The Scottish songstress Sandi Thom has come a long way since her dreams of becoming a punk rocker got her to number one in 2006.
Thom first shot to fame with her webcasts from her flat in London, which is quite a unique way to gain media attention. She got the idea from a show she had played in Scotland. “I played one particular show in Edinburgh at a venue called the West Bank… the whole thing was webcasted.
“I was pretty intrigued by it all to be honest, and went and investigated and asked the people there, you know, ‘how exactly do you do this’ and took it back home and said to my manager ‘this could be something that we could do and it might actually be a really great promotional tool’.”
To Thom it made sense to use the internet in this way to gain publicity: “When you don’t have money you’ve got to kind of come up with these things to do something else that’s going to catch peoples attention.”
She admits that they didn’t know how the idea would go down with the public — all they knew was that it was a good idea. “It was a great idea and we didn’t really know if it was going to be successful or not… nobody knew if it would work and it did work.”
The reason it worked, she believes, was because it was such a change from the norm. “It was something that was quite new at the time, quite revolutionary, and there was so much going on and there was a dangerous shift in the industry, digital music and selling music digitally and promoting music digitally was quite a hot topic of discussion… it wouldn’t work now, it’s too outdated. Someone comes along and webcasts something and it’s like ‘who cares’.”
Thom has come a long way in the four or so years since then. Having released two albums with Sony RCA, she was released from the label and went to forge her own label Guardian Angels with whom she released her third album Merchants and Thieves. The album has a much deeper blues vibe about it and is a definite change from the punkrocker days of “Smile… it confuses people”.
“I consider this last record to certainly have definite blues influences, much so more than the first and second. The first and second are more kind of country influence, it’s still a rooty record, and the first and second albums, they were rooty records, they were proper old school songwriting you know.
“I think in that respect the third record was the same but I think the difference was that it was less tampered with. The second album was released and that was the only record really that we did that was produced under the umbrella of Sony so that one was churned over and over again because people weren’t happy with this and somebody wasn’t happy with that.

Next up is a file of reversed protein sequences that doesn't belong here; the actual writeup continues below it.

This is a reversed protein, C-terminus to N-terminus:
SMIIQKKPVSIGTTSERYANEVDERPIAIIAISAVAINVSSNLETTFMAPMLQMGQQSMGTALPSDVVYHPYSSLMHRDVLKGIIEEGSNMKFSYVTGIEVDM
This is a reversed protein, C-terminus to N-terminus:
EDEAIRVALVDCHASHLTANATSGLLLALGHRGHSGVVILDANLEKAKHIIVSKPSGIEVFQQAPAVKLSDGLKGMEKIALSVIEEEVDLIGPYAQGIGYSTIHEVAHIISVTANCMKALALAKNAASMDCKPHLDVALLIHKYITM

“Whereas this record, and the first one actually, are much more sort of simplistic and rootsy because nobody was really putting any pressure on me to do and sound the way they wanted me to sound so this record now is just a true reflection of who I am now, musically,” Thom said.
A key to success is to basically hard work, in her opinion, and shortcuts like reality TV are not worth sacrificing the creative control. “That’s really just down to dedication and that’s all I can ever really say, because that’s the truth. You can take a shortcut and go and do something like X Factor or whatever, which I don’t rejoice in or I don’t condone it at the same time, I don’t have any feelings about it, it’s just a personal choice.
“I think that if you take the harder path then you might find that at the end of it all it’s so much more rewarding and you might find the chances are you’ll be able to stick it out for the rest of your life. Whereas if you take the shortcut you might find that the rise is pretty quick, but you fall just as fast. I would say don’t be sucked in by it and don’t think it’s the answer because it’s certainly not. I think that really the only real way to make it work and keep it going is to just work hard.”
Thom is currently working on a new album, planning to write from “now until the end of the year and record in January” and hopes to release the new album by May 2011.Tweet